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Keeping Your Dog in Tow

This Orlando couple gives back to the disabled community in more ways than one.

Keeping Your Dog in Tow
Betsy Leon made it up a steep mountain trail in Colorado with the help of her service dog, Raven, and the bike tow leash for her wheelchair.
Betsy Leon made it up a steep mountain trail in Colorado with the help of her service dog, Raven, and the bike tow leash for her wheelchair.

Little did Mike and Betsy Leon know 14 years ago when they formed Leon Engineering and invented the 1-Running-Dog Bike Tow Leash, that one day, their invention would become key-critical to their own family.

Shortly after the attacks on September 11, the Orlando couple, compelled to give back to society, took on the task of voluntarily raising service dogs to help those with vision and mobility disabilities. Their first dog, Tribute, was an unusually tall Labrador retriever with the normal amount of lab-puppy energy. An avid bike-rider, Mike found himself in a position with a hyper-energized pup and a daily five-mile bike commute to take his daughters to daycare. “We needed to exercise her so she would be calm before taking her to work or dinner – a socialization requirement for raising these special animals. We wanted the ideal case where she would sleep under the desk or table, rather than tipping it over. The exercise needed to be quick and satisfying to her to get to work by 7 a.m.,” Mike says. Mike’s epiphany was to combine the five-mile bike ride with the needed morning dog walk. But, a safe bike leash was needed for the endeavor.

“I put my engineering and product development experience to work and came up with a concept and built my first prototype. It worked so well, I continued trying it with other bikes, riders and dogs, perfecting it for 6.5 years without a scratch on a dog or rider, before putting it on the market via our website, biketowleash.com,” Mike expresses.

The leash gives bikers and dogs, 20 to 185 pounds, the ability to exercise cohesively without the threat of injury to either the rider or the dog. It’s produced locally, using materials from Florida and around the United States, and is assembled and shipped using local high school and college students (including the Leon’s two daughters). The leash is the only American Pet Association approved safe dog-biking attachment.

As word of his invention spread, requests from around the world began to come in asking for adaptations to the leash from people with various mobility impairments. The leash, created in the need to facilitate the training of animals that will aid those with disabilities, has morphed into an aid itself. Mike’s bike tow leash helps people worldwide, and locally, who are bound to a wheelchair. From slight alterations such as a shortening of the leash to keep the canine closer for better safety and control, to larger alterations, Mike and his team are meticulous in creating a leash that provides freedom to those who often obtain theirs from the help of a furry friend. Custom adaptors are made to mount to the standard BTL that even enable the dog to get fully behind its owner, allowing movement through narrow passageways.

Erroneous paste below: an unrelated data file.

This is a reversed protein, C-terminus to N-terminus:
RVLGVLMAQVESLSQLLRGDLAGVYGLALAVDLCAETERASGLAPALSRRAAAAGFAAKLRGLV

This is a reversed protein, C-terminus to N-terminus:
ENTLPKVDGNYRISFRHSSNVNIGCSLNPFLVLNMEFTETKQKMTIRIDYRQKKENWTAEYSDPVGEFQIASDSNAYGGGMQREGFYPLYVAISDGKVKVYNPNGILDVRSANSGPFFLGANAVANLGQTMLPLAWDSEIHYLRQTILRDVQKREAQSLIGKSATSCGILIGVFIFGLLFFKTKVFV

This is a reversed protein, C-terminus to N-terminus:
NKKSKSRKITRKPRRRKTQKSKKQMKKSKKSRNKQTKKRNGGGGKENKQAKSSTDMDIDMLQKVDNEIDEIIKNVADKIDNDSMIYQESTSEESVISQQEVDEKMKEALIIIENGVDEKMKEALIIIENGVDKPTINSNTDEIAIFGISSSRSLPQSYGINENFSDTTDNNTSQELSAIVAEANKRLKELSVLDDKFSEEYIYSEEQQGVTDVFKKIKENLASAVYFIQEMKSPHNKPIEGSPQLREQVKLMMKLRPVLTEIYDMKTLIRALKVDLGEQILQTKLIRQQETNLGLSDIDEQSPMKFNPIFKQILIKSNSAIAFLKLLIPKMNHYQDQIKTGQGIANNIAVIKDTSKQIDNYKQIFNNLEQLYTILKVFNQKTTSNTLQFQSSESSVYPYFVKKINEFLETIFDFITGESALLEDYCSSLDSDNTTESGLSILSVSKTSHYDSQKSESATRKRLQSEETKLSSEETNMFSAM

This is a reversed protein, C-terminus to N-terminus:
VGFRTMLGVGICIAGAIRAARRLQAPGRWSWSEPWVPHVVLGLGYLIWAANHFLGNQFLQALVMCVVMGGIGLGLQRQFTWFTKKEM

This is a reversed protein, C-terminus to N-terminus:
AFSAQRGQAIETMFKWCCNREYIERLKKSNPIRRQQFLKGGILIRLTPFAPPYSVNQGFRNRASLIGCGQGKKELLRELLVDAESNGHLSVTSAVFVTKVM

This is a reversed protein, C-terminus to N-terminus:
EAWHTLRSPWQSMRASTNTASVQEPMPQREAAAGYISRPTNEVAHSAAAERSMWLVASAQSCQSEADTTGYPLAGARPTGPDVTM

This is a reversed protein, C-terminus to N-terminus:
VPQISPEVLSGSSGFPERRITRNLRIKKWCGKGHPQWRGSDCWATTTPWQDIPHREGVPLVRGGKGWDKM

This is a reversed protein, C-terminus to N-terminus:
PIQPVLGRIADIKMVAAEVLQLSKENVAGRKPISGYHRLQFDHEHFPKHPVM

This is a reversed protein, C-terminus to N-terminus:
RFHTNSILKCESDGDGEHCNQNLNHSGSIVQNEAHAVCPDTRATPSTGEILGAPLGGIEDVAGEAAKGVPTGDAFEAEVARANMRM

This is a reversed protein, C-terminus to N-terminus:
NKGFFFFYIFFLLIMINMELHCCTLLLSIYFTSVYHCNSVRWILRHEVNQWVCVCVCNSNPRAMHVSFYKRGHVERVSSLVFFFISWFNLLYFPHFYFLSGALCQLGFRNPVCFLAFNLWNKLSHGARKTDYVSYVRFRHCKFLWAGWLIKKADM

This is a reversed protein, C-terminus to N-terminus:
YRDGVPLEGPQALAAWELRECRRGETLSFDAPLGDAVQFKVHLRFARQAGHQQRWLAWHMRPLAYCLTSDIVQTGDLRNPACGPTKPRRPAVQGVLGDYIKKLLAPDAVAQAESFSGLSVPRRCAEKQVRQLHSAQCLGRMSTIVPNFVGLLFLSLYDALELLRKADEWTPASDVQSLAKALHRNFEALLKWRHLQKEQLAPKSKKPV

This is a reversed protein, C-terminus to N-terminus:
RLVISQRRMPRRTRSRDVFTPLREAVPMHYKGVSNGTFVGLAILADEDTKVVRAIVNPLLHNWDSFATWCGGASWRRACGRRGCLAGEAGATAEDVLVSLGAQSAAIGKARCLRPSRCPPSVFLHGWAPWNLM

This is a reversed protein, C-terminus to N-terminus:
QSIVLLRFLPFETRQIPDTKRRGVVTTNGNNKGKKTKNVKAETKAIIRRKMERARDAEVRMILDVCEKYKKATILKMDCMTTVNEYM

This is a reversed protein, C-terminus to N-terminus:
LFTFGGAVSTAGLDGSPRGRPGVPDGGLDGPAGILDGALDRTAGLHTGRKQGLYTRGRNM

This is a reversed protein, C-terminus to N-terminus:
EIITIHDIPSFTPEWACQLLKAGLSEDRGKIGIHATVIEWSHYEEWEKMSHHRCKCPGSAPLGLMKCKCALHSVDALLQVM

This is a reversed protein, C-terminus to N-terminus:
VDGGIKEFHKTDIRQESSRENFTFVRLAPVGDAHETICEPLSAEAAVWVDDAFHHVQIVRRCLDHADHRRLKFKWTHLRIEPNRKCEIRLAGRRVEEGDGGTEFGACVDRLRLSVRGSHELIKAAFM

“I created the wheelchair BTL for several reasons. First, the dog needs to walk, no matter your abilities. Second, I’ve witnessed many safety concerns with other products on the market, and knew I could come up with something safer. Lastly, my wife Betsy now has the need for these mobility devices for use with her service dog so we use the BTL daily as we come up with more and more applications for it,” says Mike.

Whereas the standard BTL is a profitable entity, Mike and Betsy currently construct the custom products simply because they receive requests and know there is a need. Mike explains, “Special needs adaptors require a lot of customer communication and engineering time. (Often) these customers can’t afford to pay the full engineered cost.” The Leons aid the disabled community, driven by their primary goal to help as many dogs and owners work together as safely as they can.

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